By Anne Altman
While the National Oceanic and Atmospheric Administration (NOAA) was created officially in 1970, its roots go back more than 200 years. The agencies that came together to form NOAA represent some of the oldest federal agencies. So much history, so much research, so much science, so much data…so little time.
Every day, NOAA gathers more than 20 terabytes from Doppler radar systems, weather satellites, buoy networks and stations, tide gauges, real-time weather stations, ships and aircraft. That equates to creating more than twice the data contained in the United States Library of Congress – every day. Yes, data is our greatest natural resource, but like any natural resource, its power is only useful if it can be refined.
In a bold move, NOAA today announced a Cooperative Research & Development Agreement (CRADA) with IBM and others to help bring NOAA’s data to the cloud where it can be refined by developers, scientists, researchers and others, spurring new capabilities and applications. This news comes on the heels of IBM’s groundbreaking strategic alliance with The Weather Company to integrate real-time weather insights into business to improve operational performance and decision-making.
By sharing NOAA data in the IBM Cloud, our ecosystem of partners, developers and customers will have the means to not only apply analytics, but also develop new apps with our digital innovation platform Bluemix to garner even greater value from the information.
According to Joshua New, a policy analyst at the Center for Data Innovation, an agency like NOAA can rely on cloud to “help reduce the bottleneck effect that limited government IT infrastructure can have on organizations and businesses that rely on government data.”
Like many weather organizations in the private sector, NOAA publishes weather data in summary today, with some latency. As part of the CRADA, IBM can help NOAA publish this data with almost no latency. The faster IBM, and in turn, The Weather Company and others can access that data, the more value that can be generated for those with a need to consume it and act upon it. The CRADA model allows NOAA to explore what works from a cloud perspective before taking a deep dive. They can approach iteratively, start with a few large data sets and allow IBM and others to determine how the data gets out in the public domain.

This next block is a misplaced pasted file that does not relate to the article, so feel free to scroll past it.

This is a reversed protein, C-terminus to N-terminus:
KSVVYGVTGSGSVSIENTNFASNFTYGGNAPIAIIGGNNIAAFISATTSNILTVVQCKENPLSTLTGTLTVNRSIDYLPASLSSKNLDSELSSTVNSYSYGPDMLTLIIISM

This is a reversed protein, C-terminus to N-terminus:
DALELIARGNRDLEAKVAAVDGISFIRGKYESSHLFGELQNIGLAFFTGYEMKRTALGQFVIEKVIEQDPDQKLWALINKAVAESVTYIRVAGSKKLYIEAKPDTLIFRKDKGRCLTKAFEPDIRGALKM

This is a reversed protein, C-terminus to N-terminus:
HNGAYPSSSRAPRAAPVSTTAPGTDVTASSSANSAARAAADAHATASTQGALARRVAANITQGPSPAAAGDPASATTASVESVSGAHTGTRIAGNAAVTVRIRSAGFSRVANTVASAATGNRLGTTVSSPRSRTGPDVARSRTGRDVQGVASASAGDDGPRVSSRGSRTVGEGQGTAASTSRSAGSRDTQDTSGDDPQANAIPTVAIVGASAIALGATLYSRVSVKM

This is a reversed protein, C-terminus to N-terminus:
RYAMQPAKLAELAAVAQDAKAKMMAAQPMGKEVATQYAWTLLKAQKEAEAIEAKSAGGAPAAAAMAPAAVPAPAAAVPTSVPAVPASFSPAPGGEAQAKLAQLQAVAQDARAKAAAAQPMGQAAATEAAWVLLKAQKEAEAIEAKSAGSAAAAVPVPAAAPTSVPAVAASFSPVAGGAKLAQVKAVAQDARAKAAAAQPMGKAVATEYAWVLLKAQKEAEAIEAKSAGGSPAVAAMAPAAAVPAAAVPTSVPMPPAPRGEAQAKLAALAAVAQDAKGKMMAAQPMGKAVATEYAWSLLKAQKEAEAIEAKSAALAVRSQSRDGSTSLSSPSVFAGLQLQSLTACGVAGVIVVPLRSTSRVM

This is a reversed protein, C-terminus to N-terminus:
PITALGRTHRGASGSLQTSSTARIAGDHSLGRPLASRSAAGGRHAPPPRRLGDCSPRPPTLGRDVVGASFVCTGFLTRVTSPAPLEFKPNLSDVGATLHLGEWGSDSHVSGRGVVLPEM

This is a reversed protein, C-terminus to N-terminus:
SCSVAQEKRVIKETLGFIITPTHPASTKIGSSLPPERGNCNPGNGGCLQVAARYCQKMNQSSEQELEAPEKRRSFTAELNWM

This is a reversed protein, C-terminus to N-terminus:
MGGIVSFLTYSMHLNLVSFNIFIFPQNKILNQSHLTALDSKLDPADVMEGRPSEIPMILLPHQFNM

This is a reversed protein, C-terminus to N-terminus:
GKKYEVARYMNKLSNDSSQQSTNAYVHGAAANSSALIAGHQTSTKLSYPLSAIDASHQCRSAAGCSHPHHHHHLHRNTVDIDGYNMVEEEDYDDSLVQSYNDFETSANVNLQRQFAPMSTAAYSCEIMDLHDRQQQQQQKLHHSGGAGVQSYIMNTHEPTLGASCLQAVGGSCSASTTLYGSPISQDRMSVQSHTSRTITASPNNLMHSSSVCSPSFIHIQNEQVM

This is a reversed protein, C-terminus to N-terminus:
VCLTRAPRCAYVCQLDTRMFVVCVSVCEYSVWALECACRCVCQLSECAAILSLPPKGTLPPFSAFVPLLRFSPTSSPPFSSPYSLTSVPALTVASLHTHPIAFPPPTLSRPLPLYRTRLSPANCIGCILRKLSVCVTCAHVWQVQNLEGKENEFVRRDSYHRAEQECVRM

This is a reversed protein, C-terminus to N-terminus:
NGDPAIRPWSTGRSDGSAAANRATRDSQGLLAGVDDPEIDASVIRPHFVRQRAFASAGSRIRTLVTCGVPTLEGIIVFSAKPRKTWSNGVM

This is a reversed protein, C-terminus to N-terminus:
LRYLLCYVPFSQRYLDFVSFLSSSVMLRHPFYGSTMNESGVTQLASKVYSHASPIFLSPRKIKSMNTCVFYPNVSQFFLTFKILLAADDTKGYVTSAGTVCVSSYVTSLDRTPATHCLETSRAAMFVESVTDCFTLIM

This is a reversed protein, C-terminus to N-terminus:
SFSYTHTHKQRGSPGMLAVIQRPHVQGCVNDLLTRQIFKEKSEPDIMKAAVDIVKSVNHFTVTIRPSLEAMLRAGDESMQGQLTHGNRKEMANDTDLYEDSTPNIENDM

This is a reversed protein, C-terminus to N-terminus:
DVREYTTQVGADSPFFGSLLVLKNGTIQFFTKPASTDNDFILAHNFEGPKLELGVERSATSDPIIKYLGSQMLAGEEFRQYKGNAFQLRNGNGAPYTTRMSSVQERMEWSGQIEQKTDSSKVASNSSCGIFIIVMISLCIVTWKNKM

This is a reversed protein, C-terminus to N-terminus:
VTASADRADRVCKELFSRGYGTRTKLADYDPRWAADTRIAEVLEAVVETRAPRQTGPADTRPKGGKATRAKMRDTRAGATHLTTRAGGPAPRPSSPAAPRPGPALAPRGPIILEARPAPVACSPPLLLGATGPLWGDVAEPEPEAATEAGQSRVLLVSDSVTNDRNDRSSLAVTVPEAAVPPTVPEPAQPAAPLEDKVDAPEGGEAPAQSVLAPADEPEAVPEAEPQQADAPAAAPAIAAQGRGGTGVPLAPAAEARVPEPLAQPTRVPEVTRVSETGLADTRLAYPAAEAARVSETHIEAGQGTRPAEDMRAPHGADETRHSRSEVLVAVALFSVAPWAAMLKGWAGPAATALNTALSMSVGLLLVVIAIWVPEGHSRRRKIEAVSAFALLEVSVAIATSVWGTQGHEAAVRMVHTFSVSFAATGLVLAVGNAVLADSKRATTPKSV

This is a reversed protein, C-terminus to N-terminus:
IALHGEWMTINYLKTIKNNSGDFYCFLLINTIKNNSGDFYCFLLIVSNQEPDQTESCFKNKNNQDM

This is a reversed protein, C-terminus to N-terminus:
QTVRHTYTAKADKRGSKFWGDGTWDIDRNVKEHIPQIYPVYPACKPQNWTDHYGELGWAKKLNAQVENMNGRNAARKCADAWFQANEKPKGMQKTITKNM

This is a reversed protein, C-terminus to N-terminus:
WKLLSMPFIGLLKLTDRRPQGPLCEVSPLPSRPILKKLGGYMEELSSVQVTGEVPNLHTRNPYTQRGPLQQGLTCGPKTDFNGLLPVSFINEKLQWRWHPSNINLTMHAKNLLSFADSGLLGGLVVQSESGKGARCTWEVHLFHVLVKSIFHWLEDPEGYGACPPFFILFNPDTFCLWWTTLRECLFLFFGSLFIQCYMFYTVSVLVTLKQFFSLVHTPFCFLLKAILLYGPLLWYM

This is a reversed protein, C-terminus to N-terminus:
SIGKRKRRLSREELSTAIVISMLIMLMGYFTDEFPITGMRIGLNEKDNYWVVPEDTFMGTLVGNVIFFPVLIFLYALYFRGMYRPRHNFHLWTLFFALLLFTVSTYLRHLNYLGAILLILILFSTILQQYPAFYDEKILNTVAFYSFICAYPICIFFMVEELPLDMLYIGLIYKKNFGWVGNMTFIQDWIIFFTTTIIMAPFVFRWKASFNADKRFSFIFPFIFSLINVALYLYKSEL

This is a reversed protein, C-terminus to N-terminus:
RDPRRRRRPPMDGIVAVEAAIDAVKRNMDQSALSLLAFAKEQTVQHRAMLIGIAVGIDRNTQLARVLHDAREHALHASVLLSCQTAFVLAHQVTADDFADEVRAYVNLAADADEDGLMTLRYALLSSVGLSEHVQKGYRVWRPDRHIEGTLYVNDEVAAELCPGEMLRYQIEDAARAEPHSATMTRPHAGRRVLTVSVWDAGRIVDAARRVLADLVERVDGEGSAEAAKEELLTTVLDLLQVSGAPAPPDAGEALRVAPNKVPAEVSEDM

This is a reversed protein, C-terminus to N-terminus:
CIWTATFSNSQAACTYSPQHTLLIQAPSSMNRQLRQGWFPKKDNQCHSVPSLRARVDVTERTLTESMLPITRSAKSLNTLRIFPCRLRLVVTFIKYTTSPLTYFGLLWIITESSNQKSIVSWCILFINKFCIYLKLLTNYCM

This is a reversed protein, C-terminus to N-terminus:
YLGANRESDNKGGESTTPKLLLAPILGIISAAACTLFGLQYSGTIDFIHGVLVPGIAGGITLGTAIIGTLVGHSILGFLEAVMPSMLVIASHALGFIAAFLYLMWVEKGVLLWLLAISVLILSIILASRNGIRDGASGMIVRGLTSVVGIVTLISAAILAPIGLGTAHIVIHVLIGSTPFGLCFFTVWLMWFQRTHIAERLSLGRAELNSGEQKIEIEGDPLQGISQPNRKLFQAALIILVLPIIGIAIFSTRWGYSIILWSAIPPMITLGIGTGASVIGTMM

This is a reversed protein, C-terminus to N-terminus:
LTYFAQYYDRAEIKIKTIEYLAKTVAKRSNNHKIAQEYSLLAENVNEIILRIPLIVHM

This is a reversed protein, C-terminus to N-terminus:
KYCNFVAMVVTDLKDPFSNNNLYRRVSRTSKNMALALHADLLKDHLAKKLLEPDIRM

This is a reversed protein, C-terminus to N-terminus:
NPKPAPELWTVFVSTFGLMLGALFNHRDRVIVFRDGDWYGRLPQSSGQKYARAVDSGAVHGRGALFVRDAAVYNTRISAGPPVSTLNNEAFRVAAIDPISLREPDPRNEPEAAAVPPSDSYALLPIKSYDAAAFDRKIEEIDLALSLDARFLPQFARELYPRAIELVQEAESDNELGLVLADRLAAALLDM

Cloud is the logical choice for NOAA given its elastic nature to scale up and down, and to provide tremendous efficiencies. It can help unlock the abundance of data in a traditional IT environment where only a small fraction is presently available for public consumption. Like so many enterprises with a long history, moving to the cloud can certainly be transformative, but they don’t have the luxury or the simplicity of born on the cloud entities that can start from scratch.
As the Obama Administration’s proposed fiscal 2016 budget estimates that about $7.3 billion will be spent on cloud computing, federal agencies are focused on solutions that are secure, reliable and integrate easily with existing systems – a perfect recipe for hybrid cloud that can connect multiple cloud environments and/or connect a cloud environment with an existing IT system. Hybrid could prove to be the best option for NOAA to weather all the possibilities of making real-time analysis of data.